Last dance for “Riverdance” as show says farewell to America after 16 years
New horizons await Ireland’s most successful dance show ever
The final curtain is coming down – “Riverdance” is saying goodbye to America and the tears are flowing.
Some 16 years after Michael Flatley and Jean Butler first wowed the world with the unique take on Irish dancing, the show is almost over for US audiences.
Currently in the middle of a 82 city farewell American tour, “Riverdance” is coming to an emotional end as senior producer Julian Erskine confirmed to the Associated Press.
“To be at the back of a hall with the audience jumping to their feet at the end of the show after all these years, it’s just so gratifying and just so pleasing,” was how executive producer Erskine described a recent show in California.
“It’s certainly emotional to be saying goodbye.”
Set to wrap up in the US this June, “Riverdance” has been touring the North American continent continuously since 1996, often with two shows on the road.
It’s no easy task as the touring company includes six principal dancers, 18 troupe dancers, a live five-piece band, flamenco dancer and two American tap dancers, one of whom is also a baritone soloist.
Now South America, India and China offer new audiences for the show that revolutionised Irish dance.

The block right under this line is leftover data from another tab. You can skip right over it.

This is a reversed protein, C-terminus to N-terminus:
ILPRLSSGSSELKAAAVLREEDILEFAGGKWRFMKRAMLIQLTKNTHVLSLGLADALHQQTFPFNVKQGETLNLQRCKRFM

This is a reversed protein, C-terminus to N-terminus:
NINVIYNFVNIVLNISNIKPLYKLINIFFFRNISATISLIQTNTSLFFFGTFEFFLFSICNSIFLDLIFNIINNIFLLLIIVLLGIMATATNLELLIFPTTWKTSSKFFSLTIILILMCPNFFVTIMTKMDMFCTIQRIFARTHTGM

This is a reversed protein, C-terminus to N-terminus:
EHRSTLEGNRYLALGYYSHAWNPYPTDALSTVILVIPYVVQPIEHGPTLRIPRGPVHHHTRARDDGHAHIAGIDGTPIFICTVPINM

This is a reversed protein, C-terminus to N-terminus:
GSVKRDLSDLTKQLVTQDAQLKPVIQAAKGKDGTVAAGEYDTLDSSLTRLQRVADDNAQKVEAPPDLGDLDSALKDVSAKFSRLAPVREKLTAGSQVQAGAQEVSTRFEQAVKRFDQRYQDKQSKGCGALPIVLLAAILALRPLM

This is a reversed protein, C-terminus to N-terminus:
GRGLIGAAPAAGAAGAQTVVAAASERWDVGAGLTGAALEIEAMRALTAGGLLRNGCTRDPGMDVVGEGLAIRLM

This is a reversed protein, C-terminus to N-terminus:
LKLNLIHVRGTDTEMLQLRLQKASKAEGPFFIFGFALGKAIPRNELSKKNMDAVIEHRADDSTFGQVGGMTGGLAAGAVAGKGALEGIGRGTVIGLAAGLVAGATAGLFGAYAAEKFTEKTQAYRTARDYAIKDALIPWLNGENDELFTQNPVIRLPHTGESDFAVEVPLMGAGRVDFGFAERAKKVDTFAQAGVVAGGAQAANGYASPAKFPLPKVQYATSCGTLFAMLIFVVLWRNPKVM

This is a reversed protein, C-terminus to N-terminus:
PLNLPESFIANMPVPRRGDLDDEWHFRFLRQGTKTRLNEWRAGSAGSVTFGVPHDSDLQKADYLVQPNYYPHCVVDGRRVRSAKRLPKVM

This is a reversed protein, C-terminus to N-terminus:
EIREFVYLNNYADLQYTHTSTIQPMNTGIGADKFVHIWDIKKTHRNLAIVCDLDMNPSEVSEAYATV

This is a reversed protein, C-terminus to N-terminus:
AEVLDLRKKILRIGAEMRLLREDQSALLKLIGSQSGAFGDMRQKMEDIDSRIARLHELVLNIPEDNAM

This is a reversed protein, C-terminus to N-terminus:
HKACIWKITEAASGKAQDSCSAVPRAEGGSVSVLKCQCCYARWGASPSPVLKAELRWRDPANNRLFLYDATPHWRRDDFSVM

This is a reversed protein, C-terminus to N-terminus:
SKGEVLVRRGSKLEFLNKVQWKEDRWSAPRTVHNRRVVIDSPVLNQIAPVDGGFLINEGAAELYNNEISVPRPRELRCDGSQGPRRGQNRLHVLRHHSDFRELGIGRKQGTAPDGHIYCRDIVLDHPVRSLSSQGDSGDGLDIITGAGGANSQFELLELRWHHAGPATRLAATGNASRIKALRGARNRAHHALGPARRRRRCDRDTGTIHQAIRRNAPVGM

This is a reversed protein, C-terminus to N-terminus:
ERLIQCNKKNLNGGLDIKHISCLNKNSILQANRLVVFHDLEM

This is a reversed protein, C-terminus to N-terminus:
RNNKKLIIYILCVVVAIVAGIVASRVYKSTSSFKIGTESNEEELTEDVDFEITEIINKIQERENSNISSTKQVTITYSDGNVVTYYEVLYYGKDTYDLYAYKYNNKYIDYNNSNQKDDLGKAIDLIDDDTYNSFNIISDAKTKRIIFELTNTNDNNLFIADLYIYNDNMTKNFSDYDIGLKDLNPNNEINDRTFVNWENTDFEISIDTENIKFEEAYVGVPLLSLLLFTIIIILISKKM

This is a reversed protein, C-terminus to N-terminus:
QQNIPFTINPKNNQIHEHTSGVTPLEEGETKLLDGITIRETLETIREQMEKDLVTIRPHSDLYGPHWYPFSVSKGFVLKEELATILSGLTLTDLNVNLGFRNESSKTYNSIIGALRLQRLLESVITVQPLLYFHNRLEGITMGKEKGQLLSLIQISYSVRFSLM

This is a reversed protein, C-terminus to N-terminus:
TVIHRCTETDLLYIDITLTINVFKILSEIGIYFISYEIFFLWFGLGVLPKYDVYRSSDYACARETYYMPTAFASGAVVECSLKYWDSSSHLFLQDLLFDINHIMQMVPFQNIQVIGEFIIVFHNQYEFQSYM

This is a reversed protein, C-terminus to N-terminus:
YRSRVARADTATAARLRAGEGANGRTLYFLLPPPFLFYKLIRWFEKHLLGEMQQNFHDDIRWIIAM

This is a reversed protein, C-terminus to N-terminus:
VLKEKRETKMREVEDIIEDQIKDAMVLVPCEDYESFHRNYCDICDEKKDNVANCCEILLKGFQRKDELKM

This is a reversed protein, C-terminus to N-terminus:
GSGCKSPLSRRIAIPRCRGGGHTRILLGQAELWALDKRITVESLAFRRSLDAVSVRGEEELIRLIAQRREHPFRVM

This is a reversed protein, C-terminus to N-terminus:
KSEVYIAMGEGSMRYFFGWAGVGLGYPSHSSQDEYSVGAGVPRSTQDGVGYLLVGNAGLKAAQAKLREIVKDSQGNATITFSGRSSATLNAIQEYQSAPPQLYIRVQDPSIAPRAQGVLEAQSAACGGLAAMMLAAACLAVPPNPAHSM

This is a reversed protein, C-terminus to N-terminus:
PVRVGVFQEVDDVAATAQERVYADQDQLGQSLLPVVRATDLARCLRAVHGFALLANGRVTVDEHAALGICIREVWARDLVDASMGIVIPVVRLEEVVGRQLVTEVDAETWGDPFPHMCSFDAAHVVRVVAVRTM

Principal dancer Padraic Moyles, on the road with Riverdance since 1997 and co-starring in the show with wife Niamh O’Connor, has paid tribute to the American audiences.
“Anybody who joins the show from here on out and doesn’t get the opportunity to perform it in America, will be missing something,” said Moyles.
“I hope that someday, whether its 10 years from now, it does come back so that people get to experience that reaction again.”
“Riverdance”, the brainchild of former RTE duo Moya Doherty, John McColgan and Bill Whelan, first hit the stage as the interval act at the 1995 Eurovision song contest in Dublin. Such was the phenomenal reaction, that a show was born.
Erskine added: “The timing couldn’t have been better. We just picked up on a vibe that was happening in this country and we suddenly felt, ‘Maybe it’s not so bad being Irish. Maybe we don’t have to be the butt of every joke.’
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